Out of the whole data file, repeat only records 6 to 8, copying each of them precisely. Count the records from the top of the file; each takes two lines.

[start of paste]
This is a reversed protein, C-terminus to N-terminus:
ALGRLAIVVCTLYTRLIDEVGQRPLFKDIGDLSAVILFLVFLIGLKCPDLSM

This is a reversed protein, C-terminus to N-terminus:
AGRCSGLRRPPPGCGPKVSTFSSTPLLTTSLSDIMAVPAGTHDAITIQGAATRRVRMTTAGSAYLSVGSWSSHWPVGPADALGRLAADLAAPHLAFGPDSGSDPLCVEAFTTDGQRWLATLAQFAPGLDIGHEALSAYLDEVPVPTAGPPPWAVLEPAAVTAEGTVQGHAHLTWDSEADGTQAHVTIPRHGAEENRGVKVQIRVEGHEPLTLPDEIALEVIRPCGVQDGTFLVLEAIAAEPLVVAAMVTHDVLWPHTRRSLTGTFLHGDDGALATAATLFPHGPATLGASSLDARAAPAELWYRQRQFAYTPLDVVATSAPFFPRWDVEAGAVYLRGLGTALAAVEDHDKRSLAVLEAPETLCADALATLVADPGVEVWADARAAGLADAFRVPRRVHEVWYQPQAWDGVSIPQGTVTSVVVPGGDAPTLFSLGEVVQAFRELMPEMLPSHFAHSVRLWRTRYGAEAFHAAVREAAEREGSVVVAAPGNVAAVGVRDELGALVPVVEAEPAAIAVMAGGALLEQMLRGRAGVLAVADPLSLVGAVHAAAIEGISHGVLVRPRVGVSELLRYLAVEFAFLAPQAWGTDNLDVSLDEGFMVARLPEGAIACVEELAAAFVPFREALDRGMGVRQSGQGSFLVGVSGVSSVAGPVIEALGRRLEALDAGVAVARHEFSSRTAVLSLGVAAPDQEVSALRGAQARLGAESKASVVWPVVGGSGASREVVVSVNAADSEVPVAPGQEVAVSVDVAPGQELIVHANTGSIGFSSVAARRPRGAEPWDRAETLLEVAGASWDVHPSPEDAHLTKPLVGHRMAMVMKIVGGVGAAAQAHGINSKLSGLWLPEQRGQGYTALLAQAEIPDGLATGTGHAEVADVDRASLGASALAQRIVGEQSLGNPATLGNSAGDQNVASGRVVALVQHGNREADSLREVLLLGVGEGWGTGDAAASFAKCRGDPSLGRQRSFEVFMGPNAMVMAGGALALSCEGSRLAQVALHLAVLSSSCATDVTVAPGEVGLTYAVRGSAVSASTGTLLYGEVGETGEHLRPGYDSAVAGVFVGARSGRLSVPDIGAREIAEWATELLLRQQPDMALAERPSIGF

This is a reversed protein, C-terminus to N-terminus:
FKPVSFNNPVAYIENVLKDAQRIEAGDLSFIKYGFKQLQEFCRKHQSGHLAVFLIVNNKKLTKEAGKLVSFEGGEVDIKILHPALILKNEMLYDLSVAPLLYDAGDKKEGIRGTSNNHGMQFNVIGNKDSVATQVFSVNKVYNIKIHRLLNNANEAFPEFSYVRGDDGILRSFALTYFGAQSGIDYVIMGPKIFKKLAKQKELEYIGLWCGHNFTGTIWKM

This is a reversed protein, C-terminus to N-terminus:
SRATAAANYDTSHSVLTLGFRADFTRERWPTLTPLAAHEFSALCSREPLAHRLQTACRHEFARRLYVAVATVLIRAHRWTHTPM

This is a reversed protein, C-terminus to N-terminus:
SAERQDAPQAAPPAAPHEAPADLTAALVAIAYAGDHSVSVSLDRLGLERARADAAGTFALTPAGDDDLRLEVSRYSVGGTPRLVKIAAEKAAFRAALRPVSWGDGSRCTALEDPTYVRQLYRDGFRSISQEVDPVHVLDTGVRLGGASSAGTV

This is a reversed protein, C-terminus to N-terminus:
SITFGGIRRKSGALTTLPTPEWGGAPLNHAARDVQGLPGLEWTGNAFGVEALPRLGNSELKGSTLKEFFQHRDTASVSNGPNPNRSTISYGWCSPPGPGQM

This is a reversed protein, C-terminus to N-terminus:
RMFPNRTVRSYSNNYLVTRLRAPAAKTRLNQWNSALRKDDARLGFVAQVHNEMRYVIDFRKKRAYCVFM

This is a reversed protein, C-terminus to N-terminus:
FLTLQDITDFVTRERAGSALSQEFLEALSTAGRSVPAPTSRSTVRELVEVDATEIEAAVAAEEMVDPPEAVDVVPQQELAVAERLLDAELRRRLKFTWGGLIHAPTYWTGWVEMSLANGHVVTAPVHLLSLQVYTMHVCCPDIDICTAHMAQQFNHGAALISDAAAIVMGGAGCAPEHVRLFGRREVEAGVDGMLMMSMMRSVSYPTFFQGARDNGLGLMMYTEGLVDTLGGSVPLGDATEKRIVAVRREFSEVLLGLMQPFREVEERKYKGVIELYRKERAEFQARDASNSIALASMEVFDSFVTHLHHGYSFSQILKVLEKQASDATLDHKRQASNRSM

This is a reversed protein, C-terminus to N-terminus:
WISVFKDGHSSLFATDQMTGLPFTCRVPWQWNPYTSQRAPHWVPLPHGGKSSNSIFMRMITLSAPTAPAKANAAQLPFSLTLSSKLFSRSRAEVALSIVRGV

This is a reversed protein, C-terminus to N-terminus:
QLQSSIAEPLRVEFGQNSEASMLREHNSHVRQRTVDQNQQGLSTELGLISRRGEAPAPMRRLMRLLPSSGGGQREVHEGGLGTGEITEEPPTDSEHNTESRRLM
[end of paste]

This is a reversed protein, C-terminus to N-terminus:
SITFGGIRRKSGALTTLPTPEWGGAPLNHAARDVQGLPGLEWTGNAFGVEALPRLGNSELKGSTLKEFFQHRDTASVSNGPNPNRSTISYGWCSPPGPGQM

This is a reversed protein, C-terminus to N-terminus:
RMFPNRTVRSYSNNYLVTRLRAPAAKTRLNQWNSALRKDDARLGFVAQVHNEMRYVIDFRKKRAYCVFM

This is a reversed protein, C-terminus to N-terminus:
FLTLQDITDFVTRERAGSALSQEFLEALSTAGRSVPAPTSRSTVRELVEVDATEIEAAVAAEEMVDPPEAVDVVPQQELAVAERLLDAELRRRLKFTWGGLIHAPTYWTGWVEMSLANGHVVTAPVHLLSLQVYTMHVCCPDIDICTAHMAQQFNHGAALISDAAAIVMGGAGCAPEHVRLFGRREVEAGVDGMLMMSMMRSVSYPTFFQGARDNGLGLMMYTEGLVDTLGGSVPLGDATEKRIVAVRREFSEVLLGLMQPFREVEERKYKGVIELYRKERAEFQARDASNSIALASMEVFDSFVTHLHHGYSFSQILKVLEKQASDATLDHKRQASNRSM